The Sexual Harassment of Women at Workplace Act, 2013 is a legislative act in India that seeks to protect women from sexual harassment at their place of work. It was passed by the Lok Sabha on 3 September 2012. It was passed by the Rajya Sabha on 26 February 2013. The Bill got the assent of the President on 23 April 2013. The Act came into force from 9 December 2013. This statute superseded the Vishaka Guidelines for Prevention Of Sexual Harassment (POSH) introduced by the Supreme Court (SC) of India. It was reported by the International Labour Organization that very few Indian employers were compliant to this statute. Most Indian employers have not implemented the law despite the legal requirement that any workplace with more than 10 employees need to implement it. According to a FICCI-EY November 2015 report, 36% of Indian companies and 25% among MNCs are not compliant with the Sexual Harassment Act, 2013. The government has threatened to take stern action against employers who fail to comply with this law.
Vance v. Ball State University, 570 U.S. 421 (2013), is a U.S. Supreme Court case regarding who is a "supervisor" for the purposes of harassment lawsuits. The Supreme Court upheld the Seventh Circuit's decision in a 5–4 opinion written by Samuel Alito, rejecting the Equal Employment Opportunity Commission's interpretation of who counts as a supervisor. The case was important because it resolved a dispute between several different circuits.
Bundy v. Jackson, 641 F.2d 934, was a D.C. Circuit opinion, written by Judge Skelly Wright, that held that workplace sexual harassment could constitute employment discrimination under the Civil Rights Act of 1964.
Burlington Industries, Inc. v. Ellerth, 524 U.S. 742 (1998), is a landmark employment law case of the United States Supreme Court holding that employers are liable if supervisors create a hostile work environment for employees. Ellerth also introduced a two-part affirmative defense allowing employers to avoid sex discrimination liability if they follow best practices. Ellerth is often considered alongside Faragher.
Sexual harassment in the workplace in US labor law has been considered a form of discrimination on the basis of sex in the United States since the mid-1970s. There are two forms of sexual harassment recognized by United States law: quid pro quo sexual harassment and behavior that creates a hostile work environment. It has been noted that a number of the early sexual harassment cases were brought by African American women and girls.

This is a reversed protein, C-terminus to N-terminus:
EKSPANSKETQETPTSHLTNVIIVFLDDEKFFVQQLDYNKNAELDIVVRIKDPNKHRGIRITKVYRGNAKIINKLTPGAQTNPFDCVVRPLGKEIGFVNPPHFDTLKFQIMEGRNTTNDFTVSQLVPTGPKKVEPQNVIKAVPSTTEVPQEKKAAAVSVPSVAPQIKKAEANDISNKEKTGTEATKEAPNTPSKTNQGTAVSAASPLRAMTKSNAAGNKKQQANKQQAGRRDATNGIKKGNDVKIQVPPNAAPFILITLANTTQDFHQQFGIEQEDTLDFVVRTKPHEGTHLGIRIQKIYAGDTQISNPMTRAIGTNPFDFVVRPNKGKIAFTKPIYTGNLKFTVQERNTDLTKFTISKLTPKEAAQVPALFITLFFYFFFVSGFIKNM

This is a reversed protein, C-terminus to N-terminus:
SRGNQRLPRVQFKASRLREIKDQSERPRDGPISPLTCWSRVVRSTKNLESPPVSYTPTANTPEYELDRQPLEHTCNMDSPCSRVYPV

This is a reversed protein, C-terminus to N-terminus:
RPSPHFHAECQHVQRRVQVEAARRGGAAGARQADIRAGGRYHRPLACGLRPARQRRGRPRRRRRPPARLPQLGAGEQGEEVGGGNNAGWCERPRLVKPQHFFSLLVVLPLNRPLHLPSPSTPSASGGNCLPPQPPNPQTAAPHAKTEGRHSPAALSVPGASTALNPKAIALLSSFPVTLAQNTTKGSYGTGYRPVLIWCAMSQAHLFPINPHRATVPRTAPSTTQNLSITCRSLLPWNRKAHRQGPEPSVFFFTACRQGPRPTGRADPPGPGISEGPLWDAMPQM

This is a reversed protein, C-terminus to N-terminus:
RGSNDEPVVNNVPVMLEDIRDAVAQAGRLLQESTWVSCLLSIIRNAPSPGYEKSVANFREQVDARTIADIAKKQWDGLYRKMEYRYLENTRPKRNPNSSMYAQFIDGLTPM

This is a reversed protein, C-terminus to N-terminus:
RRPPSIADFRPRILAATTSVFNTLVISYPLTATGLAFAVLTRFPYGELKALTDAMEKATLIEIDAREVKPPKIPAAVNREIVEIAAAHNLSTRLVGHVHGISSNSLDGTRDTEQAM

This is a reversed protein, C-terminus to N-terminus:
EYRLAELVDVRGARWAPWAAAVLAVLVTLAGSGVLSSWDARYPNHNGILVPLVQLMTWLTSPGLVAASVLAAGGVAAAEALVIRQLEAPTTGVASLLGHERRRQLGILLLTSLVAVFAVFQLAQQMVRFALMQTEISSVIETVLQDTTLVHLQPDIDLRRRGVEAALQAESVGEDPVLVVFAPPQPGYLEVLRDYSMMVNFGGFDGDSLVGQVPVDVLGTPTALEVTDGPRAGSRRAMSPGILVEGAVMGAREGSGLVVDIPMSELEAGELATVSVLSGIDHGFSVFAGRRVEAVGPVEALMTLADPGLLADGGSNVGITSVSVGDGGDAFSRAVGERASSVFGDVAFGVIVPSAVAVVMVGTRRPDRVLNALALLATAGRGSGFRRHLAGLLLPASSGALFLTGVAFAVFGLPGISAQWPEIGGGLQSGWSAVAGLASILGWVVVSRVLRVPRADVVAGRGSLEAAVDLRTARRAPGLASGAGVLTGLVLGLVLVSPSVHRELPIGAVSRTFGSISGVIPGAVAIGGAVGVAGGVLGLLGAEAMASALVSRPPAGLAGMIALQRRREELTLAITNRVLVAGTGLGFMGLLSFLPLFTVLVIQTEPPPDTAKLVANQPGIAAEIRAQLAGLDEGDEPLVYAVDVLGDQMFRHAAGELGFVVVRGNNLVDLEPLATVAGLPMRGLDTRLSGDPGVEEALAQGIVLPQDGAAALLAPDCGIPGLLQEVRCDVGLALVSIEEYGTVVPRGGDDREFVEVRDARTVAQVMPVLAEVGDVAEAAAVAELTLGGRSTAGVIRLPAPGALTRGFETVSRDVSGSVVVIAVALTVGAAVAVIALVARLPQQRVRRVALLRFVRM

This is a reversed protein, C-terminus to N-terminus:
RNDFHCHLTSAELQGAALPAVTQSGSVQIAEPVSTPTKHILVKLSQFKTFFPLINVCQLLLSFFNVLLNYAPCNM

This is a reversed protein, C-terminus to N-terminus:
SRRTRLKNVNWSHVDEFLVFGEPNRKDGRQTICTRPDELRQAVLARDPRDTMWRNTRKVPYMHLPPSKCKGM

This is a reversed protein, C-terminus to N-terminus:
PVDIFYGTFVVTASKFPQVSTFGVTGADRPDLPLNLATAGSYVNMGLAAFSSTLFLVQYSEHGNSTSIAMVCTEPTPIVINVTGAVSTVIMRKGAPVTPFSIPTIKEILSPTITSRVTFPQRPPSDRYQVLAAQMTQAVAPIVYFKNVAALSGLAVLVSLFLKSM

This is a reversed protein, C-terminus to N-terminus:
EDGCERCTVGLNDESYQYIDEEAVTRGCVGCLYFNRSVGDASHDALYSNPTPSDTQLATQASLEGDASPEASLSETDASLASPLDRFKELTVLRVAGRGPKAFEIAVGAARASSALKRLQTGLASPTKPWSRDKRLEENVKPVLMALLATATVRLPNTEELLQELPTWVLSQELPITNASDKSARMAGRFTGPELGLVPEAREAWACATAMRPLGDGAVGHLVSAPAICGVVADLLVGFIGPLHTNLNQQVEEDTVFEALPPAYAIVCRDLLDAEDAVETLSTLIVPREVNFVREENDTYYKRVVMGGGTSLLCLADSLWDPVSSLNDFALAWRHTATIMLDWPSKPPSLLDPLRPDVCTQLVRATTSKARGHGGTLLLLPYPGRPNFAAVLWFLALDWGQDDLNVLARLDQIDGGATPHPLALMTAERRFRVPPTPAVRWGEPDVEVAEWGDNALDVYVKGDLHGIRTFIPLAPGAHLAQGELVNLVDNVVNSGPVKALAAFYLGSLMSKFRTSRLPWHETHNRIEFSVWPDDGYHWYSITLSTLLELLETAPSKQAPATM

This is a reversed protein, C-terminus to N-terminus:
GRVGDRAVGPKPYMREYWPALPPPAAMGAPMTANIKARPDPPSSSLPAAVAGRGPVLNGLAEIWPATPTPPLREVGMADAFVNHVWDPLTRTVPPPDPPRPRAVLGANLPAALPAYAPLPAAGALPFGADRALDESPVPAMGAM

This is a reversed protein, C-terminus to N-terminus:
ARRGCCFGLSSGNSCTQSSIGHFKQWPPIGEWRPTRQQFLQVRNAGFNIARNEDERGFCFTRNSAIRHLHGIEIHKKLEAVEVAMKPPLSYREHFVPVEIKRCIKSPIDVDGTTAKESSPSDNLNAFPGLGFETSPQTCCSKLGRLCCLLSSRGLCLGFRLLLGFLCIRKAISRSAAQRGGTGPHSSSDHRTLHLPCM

Barnes v. Train (1974) is commonly viewed as the first sexual harassment case in America, even though the term "sexual harassment" was not used. The case involved Paulette Barnes, a payroll clerk who worked for the Environmental Protection Agency. Barnes brought the case after losing her job for refusing the advances of a male supervisor. The case was initially dismissed, but won on appeal in Barnes v. Costle (1977). During Barnes v Costle, the United States Court of Appeals for the District of Columbia Circuit reversed the original findings and ruled it was sex discrimination for a woman to suffer tangible employment losses for refusing to submit to requests for sexual favors. The appeals ruling was based in part on the Williams v. Saxbe (1976) decision by a U.S. District Court which ruled that quid pro quo sexual harassment constitutes sex discrimination under the Civil Rights Act of 1964. Barnes also found that companies are liable for not stopping sexual harassment if they know it is being conducted by supervisors. As a result of Barnes v. Costle, Barnes received about $18,000 for back pay and the loss of promotions.
Vermont has the 10th smallest gender wage gap of all the states in America, with women who work full-time year round in Vermont making, on average, 84 cents for every dollar made by a man. This equates to $7,589 yearly. Together, Vermont women lose over $705 million every year. For a single person, 16 cents on every dollar amounts to approximately seven months of rent, and $7,000 for a family of four would pay for six months of child care or groceries.